Just got done meeting with Gleb, Rachel and Janet from ZPM Espresso, and am posting my thoughts. First off, they didn’t have a demo machine to actually use, simply a prototype without the working thermoblock they’ve designed. For that information, we were patched into Igor up in Blacksburg, VA via Skype, who gave us a full rundown on the design and structure of the thermoblock. Igor showed us how it attaches to the grouphead, how the flow works within the unit, and how it maintains temperature stability via PID controls.
The thermoblock is a nice chunk of heavy milled aluminum, and is said to retain heat very well, with very little if any recovery time, and steaming milk is controlled inside the same thermoblock unit by adjust pressure and flow. Gleb stated that the path of the thermoblock from insert to out to the grouphead is pretty long, and it certainly looked long. Igor took the thermoblock they have apart, and you could see just this. The fact that it’s PID controlled, adds even more temperature stability.
One of the coolest things I heard from our time was the option to adjust your pressure profiling via the internal programming with an SD card or the USB port attached. It’s also perceivable that you could in the future program the machine and it’s profiling via an iPhone. It will capable of altered programming via Android phones within 3-4 months, and that’s a huge thing. Gleb stated that this is the machine that they’d want themselves, and that the fact you could alter it this easily was a good plus for the machine.
Another key component of the machine is it’s sheer simplicity. From the design to the internal components, to the fact most parts used will be off the shelf parts, will not only make it a nice, clean design, but helps lower the overall cost, giving it that $300 price point. Another cool thing about this machine, is that it will be totally made in the US, using mostly US made parts. All assembly will be done by their very small team in the beginning, and labor costs are very low, Gleb explained to me. So far, it’s Gleb, Igor, and two Princeton grads that handle design, marketing and the business end of it.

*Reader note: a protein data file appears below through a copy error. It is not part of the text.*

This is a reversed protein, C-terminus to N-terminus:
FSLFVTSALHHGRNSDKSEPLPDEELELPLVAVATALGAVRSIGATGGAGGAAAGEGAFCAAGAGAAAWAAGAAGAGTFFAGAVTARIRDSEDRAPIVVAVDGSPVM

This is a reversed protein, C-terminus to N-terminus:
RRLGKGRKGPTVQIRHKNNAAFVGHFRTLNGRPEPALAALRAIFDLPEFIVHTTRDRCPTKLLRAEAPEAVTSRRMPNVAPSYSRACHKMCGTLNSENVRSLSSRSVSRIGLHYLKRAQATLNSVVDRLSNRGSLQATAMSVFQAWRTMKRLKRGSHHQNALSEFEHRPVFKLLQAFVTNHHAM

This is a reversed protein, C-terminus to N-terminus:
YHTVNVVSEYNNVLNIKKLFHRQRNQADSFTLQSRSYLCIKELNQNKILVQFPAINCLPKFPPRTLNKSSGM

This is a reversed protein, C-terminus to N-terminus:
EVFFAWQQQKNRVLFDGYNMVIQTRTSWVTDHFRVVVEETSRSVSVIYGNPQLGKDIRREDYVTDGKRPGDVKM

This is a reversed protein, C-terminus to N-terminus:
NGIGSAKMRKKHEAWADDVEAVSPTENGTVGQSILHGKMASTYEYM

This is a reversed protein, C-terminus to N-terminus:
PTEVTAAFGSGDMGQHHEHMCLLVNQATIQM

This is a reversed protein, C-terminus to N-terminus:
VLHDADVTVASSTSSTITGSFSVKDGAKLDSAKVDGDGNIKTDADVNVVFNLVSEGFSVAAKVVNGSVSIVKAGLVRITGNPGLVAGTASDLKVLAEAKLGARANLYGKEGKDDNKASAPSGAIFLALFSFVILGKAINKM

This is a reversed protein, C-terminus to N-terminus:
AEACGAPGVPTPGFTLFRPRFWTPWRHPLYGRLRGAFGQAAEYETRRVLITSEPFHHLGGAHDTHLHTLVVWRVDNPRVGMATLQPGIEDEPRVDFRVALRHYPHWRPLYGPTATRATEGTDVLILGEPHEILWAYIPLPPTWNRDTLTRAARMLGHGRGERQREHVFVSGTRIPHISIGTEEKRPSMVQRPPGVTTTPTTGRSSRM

The amount of brain power on this team is certainly not being unused. It seems they’ve thought out all aspects of the standard espresso machine, and made it simple and easier. Things like correct pressure, temperature stability, recovery times, limited parts that can go bad, and pressure profiling via programming all show they’ve done their homework. Every question that was asked of them was answered with an answer that made sense to both Chandler and I, and we gave them everything we could throw at them.
Some random facts:
Will use standard 110v. Will be UL Listed.
Will have an easy to fill, clear tank in the back.
Are using open source parts and software.
Will have standard size steam wands, with normal threading.
Will not be able to steam and pull shot at the same time. (As most machines that size don’t.)
Servicing the machine will be something they look to figure out. The response has been overwhelming, leading them a little bit behind in thinking through everything.
Will be easy to clean.
Will produce shots as comparable to any commercial machine, a fact we’ll be testing here at the Batdorf Brewing Lab in 3 weeks when a demo machine is built.
They are working with a company to gain a warranty program, and will have info on it soon.
That’s all I can remember right now. Again, they’ll have a full machine put together in 3 weeks, and we’ll put one through it’s paces against the Linea and Aurelia. If I could ease your mind in any way, and you just threw down $200, hoping to not end up with a Krups comparable unit, I can assure you these guys are smarter than your average bear, and certainly have a grasp on how espresso and espresso machines work, which is surprising giving the fact they’re not coffee professionals. I think people who were able to pony up $200 are going to get a really stinking good espresso machine that has the potential to change the game in the home sector. And for someone who loves to see folks jazzed about making espresso either at home or work, I think it’s awesome to see this being pushed forward.